We plan to make improvements to the SW Scholls Ferry Road, SW Allen Boulevard, and SW Denney Road overpasses:
Sound walls are barriers constructed between the highway and neighboring properties to reduce noise related to the highway. As part of the project, ODOT and acoustic engineers conducted a noise study to determine existing noise levels along OR 217 and what the noise levels will be after construction is complete. Results of the study showed that existing levels exceed the acceptable range in some locations and that there will be a small increase upon project completion. Based on this, sound walls were found to provide adequate benefits in four locations.
A majority of residents and property owners who would benefit from these sound walls voted in favor of each sound wall in 2019.
View the interactive map below to see the four sound wall locations and photo renderings of the sound walls.
Construction on different portions of the project will happen in phases over the course of four years. The sequencing and detailed schedule will be communicated as the project progresses through the phases.
We have been meeting with representatives from the construction industry to best plan for this upcoming multi-year construction project. Together, we are looking at construction sequencing and developing the best approach to minimize construction impacts and keep the work as efficient as possible.
In addition to nighttime lane and ramp closures and construction noise, anticipated traffic impacts over the life of the project include:
Detour routes will be established in partnership with the City of Beaverton, City of Tigard, City of Portland, Washington County and TriMet.
The addition of auxiliary lanes will be a benefit for freight and larger trucks by reducing merging and weaving around the various on- and off-ramps. This will smooth traffic flow, reduce the potential for crashes, and improve travel reliability for freight traveling through the area.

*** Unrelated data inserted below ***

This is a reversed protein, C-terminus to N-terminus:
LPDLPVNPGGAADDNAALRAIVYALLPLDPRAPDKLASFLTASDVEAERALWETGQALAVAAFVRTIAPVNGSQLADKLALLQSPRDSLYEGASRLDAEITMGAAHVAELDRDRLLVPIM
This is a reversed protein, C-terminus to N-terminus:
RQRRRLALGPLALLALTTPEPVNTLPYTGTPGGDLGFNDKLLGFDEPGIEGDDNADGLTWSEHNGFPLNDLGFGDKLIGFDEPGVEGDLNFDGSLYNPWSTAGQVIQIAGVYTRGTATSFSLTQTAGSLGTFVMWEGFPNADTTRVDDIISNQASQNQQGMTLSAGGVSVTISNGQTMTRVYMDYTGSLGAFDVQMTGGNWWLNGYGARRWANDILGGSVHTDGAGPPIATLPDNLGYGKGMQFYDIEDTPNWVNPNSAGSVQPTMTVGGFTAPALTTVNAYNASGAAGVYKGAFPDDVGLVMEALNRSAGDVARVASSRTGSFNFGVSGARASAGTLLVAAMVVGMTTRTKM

As part of our outreach efforts, we are talking with local businesses that rely on heavy freight about possible traffic impacts during construction and after completion of the project.
Stakeholders and ODOT are also working with the state's Mobility Advisory Committee (MAC) and will continue this discussion in early 2021 with a focus on anticipated closures for this project.
We want to make sure highway users and local residents are well informed. Our teams have and will continue to work to increase awareness of the project and keep channels open to learn about the communities’ needs. Past outreach activities have included in-person open houses, tabling at local events like the Tigard Farmer’s Market and Latino Festival, email updates, and direct mailers. If you live near one of the four sound wall locations, you may have also met one of our project team members on a canvassing route or informational events held during the voting period in 2019.
Top priorities from those we've heard from include making OR 217 more reliable and safer, protecting the wetlands around the highway, balancing the need to keep overpasses open while making safety and accessibility improvements, and making sure people know when to expect traffic impacts and construction noise.
We will continue to share information on these priorities and answer questions and comments through:
The Oregon Department of Transportation's social media sites and online forums are open forums, but they are family-friendly, so please keep your comments and wall posts clean. In addition to this, we ask that you follow our posting policy here. If you don't comply, your message will be removed.
Opinions expressed in comments do not necessarily reflect official positions of the Oregon Department of Transportation.